incomplete consideration of repetition


so much paper collected, gathered from bins, cut in diagonals and then cut again with a cardboard template reminiscent of grade school, folded, then pasted together to make small triangles, then pasted again to make larger ones.  every free moment spent cutting, folding, pasting.  somehow, when we began, it didn’ seem so bad.  the number 6,000 seemed pretty reasonable.  i think about it now, and for some reason it still seems reasonable.  i’m not sure why.  perhaps it has something to do with my facile mind considering a number beyond my upper limit of comprehension.  still, this doesn’t fully explain why from january through july we muscled through this project in the most inefficient way especially during the span of several months when there was no certainty that planetarium might even happen.

yes, there was feeling of responsibility to drew, but really, i’m sure drew would’ve been fine with reconsidering how to roll out the project.  in fact, she probably would have welcomed it.  yes, there was the fact that we decided early on that in reclamation we would only use techniques and materials accessible to the average human being, hence the use of office paper and rice glue.  but why did i not simply ring up a company and ask for their mounds of recycled paper (as drew suggested…)?  instead of gathering it myself day in and day out?  or ask more people to help out more throughout those early months?  the answer is: i’m not sure.

there’s something in the fact that reconfiguring 6,000 sheets of office paper didn’t seem like a monumental task.  the ignorance is bliss factor.  the “it’s only 1 box of office paper” thing.  and then after about two months of collecting, cutting, and folding during whatever spare moment i had or as “breaks” between other work, hitting the 450th sheet mark, the mild dawning of awareness that maybe this was a bit ridiculous, feeling that it was too late to change things up, that i was too deep into the process — though again, there was no deadline, no guarantee that the project was even going anywhere.  at this point, drew suggested we call up a company to get the paper, but for some reason i not only didn’t want to, but thought it better that i didn’t.  she could, but for me, this was not an option.  by this time, the gathering of paper on my own was an important part of the process.  WA-HUH?  where did this feeling that i was past the point of no return come from?  that abandoning this process of chipping away at a mountain with tiny hammer a la The Phantom Tollbooth would mean that i had failed?  when did this task of collecting, cutting, folding, and not-yet-but-intending-to-paste become tethered to my sense of self-worth?  did it have to do with the time invested?  was that it?  am i just a weirdo?  answers?  again: not sure.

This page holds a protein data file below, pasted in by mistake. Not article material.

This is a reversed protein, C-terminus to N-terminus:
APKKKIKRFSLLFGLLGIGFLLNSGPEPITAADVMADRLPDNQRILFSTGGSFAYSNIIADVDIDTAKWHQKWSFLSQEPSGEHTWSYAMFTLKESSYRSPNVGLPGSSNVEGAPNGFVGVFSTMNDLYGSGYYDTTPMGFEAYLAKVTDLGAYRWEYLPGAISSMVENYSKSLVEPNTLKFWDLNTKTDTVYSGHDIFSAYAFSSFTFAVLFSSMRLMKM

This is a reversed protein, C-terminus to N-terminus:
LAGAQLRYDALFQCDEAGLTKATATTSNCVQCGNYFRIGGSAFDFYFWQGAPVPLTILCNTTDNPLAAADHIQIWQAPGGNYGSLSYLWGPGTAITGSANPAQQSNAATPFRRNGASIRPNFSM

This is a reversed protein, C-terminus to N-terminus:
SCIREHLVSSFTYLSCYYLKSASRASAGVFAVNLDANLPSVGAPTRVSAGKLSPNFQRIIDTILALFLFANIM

not to get too broad or armchair psychologist, but to get too broad and archair psychologist anyway… on a very basic level, life is a series of repetitions, no?  pumping of blood, breathing, blinking, eating, sleeping, expenditure of energy, refueling, defecating, reproducing.  the cycle of life and death.  so when we just repeat things in life that are not necessary for functioning, perhaps it is on a very basic level, an intuitive mimicking of what our bodies do already.  and therefore, the repetition, the ritual is in and of itself simply an expression of what comes to us naturally.  if this is the case, that we humans have a tendency to just “go”, then perhaps we need to be more aware of it.  use it to persevere when we need to, yes, but also be vigilant and mindful of the tendency in order to steer ourselves out of situations, scenarios, ways of thinking that are at the very least inefficient or counter-productive and at the very worst narrow-minded, myopic, and destructive.  like the tao!  … maybe?  maybe this just applies to me, and not to the entire human species.  once again: not sure… and now i feel like luke wilson’s character in idiocracy.


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